It’s better to be safe than sorry so take care

Phormium is invasive so it has to go. Picture by Tom Pattinson.
Phormium is invasive so it has to go. Picture by Tom Pattinson.

All the recent rain and relative warmth has led to burgeoning growth everywhere, some plant stems collapsing where supports have not been adequate, and the need for judicious pruning in several areas.

It’s difficult to avoid feeling that the garden is getting slightly out of hand, a veritable jungle, but we’ve been here before and the best way to react is by taking tools to hand.

But never lose sight of the safety angle. Wet conditions underfoot only add to the risk of an accident.

The hedges are suddenly looking neglected and overgrown, but there’s a reason for that. In recent years it has been necessary to wait until June has passed before trimming because certain garden birds insist on having a second brood, and it’s rightly against the law to disturb them. Recently-fledged dunnock, blackbird and song-thrushes shadowing parents around the early July garden bear this out.

So now we can proceed with the first of two cuts for privet and hawthorn, the second coming in September.

But before any action takes place there’s the pause for thought, with self-preservation in mind. Is the cutting device safe? Are you suitably dressed? Are there any hidden hazards in or around the hedge?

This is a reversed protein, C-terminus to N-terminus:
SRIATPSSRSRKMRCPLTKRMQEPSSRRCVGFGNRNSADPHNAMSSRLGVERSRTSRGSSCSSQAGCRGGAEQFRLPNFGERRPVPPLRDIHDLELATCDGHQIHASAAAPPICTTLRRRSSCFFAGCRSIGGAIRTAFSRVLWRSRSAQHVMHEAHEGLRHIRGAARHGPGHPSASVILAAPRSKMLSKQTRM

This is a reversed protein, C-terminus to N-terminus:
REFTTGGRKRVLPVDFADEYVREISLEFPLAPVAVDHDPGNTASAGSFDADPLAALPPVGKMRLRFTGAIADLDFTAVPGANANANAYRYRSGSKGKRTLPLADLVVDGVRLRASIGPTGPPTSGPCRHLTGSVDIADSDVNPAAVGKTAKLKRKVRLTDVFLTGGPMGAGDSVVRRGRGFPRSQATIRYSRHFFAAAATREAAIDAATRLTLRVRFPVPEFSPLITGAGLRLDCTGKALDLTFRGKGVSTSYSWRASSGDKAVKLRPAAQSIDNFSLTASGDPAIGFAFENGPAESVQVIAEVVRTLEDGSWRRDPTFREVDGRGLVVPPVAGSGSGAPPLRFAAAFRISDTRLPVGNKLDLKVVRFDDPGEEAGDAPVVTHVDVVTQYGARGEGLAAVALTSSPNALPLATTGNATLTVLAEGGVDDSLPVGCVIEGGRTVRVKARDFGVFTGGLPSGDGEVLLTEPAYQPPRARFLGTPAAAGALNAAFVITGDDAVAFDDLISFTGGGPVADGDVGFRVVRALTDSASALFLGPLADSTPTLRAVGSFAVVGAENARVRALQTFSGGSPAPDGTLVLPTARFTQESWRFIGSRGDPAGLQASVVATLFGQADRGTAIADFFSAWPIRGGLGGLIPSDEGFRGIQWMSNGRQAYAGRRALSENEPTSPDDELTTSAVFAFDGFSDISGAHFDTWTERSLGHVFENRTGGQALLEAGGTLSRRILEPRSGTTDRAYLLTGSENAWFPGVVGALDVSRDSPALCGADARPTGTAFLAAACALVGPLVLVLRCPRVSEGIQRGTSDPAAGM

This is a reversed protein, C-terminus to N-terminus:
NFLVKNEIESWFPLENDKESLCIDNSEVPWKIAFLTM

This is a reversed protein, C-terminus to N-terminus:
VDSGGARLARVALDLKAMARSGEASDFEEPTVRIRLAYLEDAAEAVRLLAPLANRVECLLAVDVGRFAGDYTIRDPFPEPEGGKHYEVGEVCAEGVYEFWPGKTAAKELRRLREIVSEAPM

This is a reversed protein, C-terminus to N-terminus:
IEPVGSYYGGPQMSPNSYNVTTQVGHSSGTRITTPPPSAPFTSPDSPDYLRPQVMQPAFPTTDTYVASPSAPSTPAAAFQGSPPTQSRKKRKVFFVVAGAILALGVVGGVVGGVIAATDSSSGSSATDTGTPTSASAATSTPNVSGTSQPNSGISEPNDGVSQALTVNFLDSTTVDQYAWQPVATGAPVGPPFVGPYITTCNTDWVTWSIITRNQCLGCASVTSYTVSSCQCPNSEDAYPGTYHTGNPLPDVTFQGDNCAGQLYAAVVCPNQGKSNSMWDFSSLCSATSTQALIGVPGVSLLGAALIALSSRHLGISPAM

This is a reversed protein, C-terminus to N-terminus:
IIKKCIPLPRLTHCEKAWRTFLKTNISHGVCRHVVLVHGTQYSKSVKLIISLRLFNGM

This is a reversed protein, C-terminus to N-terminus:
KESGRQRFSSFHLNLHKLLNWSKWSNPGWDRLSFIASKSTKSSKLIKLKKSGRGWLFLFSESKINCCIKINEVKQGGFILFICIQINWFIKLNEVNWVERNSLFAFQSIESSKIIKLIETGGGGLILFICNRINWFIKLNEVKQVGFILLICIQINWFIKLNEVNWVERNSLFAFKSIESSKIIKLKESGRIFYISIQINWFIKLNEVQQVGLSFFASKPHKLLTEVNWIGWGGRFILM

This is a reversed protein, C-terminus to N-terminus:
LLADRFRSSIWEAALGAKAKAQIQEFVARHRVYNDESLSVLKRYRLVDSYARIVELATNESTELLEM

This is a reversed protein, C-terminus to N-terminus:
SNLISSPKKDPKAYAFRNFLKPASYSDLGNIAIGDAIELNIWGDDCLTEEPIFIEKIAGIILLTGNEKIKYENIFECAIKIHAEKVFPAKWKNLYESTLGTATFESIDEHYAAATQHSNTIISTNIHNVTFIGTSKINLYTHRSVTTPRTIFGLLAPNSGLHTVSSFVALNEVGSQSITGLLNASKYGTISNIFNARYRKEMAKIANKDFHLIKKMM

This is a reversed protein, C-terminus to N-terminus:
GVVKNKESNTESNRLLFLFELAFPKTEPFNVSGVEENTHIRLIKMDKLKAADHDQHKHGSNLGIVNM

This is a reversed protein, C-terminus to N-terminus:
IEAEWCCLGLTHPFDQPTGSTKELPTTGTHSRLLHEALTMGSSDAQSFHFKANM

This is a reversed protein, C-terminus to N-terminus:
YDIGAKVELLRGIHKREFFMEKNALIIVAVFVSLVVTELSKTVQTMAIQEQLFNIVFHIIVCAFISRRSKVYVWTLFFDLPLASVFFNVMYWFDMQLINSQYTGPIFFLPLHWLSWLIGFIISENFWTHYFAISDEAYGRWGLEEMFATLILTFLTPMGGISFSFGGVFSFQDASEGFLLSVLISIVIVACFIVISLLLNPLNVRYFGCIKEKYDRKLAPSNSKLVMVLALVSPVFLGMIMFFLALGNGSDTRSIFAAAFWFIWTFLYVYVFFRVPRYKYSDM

Any device with moving blades poses risk, but when electrically-driven there’s the extra concern of trailing cable and electrocution. At the very least you should plug into a circuit-breaking device. I don wellingtons, eye-shields, strong gloves, headgear, and ensure the cable is always behind me. The final preparation is walking the length of hedgerow, disturbing top, sides and base with the back of a lawn rake. This avoids any nasty surprises from angry wasps or hornets.

Heavy-duty gloves and the sharpest spade in our tool collection will be required when I tackle a New Zealand flax (Phormium tenax Variegatum), which has outstayed its welcome in a border. An important fibre plant used in Maori textiles, rope and sail-making, it has become an invasive species in the Pacific islands, parts of Australia and, now, my garden.

It’s a pity it has to go because the long strap-like leaves are beautifully variegated and have seduced us into accepting a thuggish presence for years. In autumn and winter winds they act like whips, cutting into perennials. The edges can lacerate hands, thus the use of strong gloves. The plant currently has spectacular flowering spikes over 2m long, which are earning it a temporary stay of execution.

There is no simple solution for the removal of such stately plants so it will begin with the removal of all leaves with a sharp knife, allowing closer access to the main stem. This can then be used as a lever in conjunction with digging at the roots.

I will be keeping a small offshoot and seeds. You can’t have a plant for so long without forming some affection.